The boy plays with the girls’ toys. I hadn’t thought much about this until:
“Mommy, why does he play with girl things?” asked while embarrassingly giggling.
“Um, he’s the first boy and he’s still little so we haven’t really gotten much ‘boy’ stuff yet.”
That’s all I had. And it’s the truth. But, more interestingly, why, at seven, does she already think this could be an issue for him? Already she’s assuming something must be wrong that he likes this bag decorated with dresses and a plastic phone that he gabs into while carrying said dress-bag (just like she does):
Or, that he’s not all boy if he carries her sparklerama purse which doubles as a book bag (like she does):
Or, that it’s not boyish that he likes to push the doll stroller (like they do) (usually Elmo is riding but this day he threw him onto the floor and screamed, “Elmo night night!”:
Or, that he is somewhat girly because he likes to sit in the doll stroller himself. Um, it moves. And he’s one. And it moves. Duh.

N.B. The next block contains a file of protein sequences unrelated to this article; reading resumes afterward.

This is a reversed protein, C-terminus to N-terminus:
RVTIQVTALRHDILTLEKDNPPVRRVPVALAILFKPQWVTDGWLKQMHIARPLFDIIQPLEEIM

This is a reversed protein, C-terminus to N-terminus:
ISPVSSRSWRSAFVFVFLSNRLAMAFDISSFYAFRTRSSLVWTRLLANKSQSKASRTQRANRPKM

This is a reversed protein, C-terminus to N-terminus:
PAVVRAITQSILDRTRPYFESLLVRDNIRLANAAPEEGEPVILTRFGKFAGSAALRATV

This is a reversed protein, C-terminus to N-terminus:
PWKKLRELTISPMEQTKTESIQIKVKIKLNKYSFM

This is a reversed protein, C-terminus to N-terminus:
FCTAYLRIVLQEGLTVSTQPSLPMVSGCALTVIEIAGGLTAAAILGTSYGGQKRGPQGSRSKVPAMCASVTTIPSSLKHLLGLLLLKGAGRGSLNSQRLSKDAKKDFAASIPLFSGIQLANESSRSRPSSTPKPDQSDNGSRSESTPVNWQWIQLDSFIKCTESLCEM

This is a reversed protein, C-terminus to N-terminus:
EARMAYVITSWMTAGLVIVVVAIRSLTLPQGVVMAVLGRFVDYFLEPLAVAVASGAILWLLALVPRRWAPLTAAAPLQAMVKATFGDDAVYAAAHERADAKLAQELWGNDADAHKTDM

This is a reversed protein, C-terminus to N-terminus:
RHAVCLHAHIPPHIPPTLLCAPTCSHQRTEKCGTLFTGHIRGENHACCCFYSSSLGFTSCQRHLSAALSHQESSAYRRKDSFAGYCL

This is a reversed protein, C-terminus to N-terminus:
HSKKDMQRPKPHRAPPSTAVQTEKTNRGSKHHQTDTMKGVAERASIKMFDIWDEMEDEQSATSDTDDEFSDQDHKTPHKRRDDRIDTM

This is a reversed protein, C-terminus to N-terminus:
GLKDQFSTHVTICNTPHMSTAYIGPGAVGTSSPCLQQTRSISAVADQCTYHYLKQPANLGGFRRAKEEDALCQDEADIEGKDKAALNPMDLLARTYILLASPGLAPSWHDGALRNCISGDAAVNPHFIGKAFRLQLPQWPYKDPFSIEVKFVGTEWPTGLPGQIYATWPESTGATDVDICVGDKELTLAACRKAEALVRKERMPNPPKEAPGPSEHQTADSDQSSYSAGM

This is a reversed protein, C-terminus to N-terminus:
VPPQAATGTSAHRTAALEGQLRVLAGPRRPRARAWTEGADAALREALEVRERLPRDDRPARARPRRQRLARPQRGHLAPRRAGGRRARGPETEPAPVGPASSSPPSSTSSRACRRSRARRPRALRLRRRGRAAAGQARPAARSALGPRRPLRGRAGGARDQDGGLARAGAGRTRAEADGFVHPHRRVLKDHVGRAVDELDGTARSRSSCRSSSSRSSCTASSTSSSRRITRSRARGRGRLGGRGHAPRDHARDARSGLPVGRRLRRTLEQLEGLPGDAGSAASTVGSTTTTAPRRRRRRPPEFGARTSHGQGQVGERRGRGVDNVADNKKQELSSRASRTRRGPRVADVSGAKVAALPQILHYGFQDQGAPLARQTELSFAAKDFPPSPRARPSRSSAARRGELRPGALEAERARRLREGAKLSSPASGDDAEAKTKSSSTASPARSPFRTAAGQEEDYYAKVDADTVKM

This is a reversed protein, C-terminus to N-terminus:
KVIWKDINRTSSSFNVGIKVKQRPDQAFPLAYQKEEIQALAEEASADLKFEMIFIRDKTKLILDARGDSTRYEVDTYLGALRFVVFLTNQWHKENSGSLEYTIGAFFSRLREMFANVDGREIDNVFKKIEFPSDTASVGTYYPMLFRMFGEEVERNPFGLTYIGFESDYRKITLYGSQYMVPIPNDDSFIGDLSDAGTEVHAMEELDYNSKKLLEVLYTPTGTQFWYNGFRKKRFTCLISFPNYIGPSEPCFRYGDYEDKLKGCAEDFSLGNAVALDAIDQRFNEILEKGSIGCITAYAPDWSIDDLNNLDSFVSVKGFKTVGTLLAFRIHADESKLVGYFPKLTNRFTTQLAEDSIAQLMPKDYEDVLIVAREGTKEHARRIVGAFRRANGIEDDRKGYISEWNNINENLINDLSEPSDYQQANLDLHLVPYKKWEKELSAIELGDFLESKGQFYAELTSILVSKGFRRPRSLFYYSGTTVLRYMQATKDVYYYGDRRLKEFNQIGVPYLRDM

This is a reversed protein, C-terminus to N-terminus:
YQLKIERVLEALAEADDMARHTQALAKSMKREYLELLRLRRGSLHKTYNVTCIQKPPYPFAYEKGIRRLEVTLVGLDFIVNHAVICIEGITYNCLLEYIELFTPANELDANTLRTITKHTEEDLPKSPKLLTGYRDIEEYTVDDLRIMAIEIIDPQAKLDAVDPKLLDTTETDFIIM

I explained to her that he plays with what he sees them play with, just like he takes out pots and cooks imaginary food when I’m making dinner. Just like he brushes his hair with an imaginary brush when he sees daddy brush his own. Just like he rubs his dry hands together and then rubs his body when he sees anyone, even people on TV, putting on lotion. He’s an imitator.
I told her that I couldn’t care any less what he plays with. And I’m in no hurry to get him “boy” toys. He plays with their dolls alongside them just as much as he throws a ball or pushes a car and says “vroooooom.” He is as acrobatic and full-on climbing, jumping, head butting boy as he is sensitive to them when he kisses and hugs them good night murmuring, “mmmm, thank you.” It is fine for him to play with their things and do what they do.
“Even when he leaves the house with my headband on?”
Besides, the headband usually only makes it to the car before it becomes a flying disc.
(Note: This is a re-post. The original post was lost due to Blogger’s outage earlier today).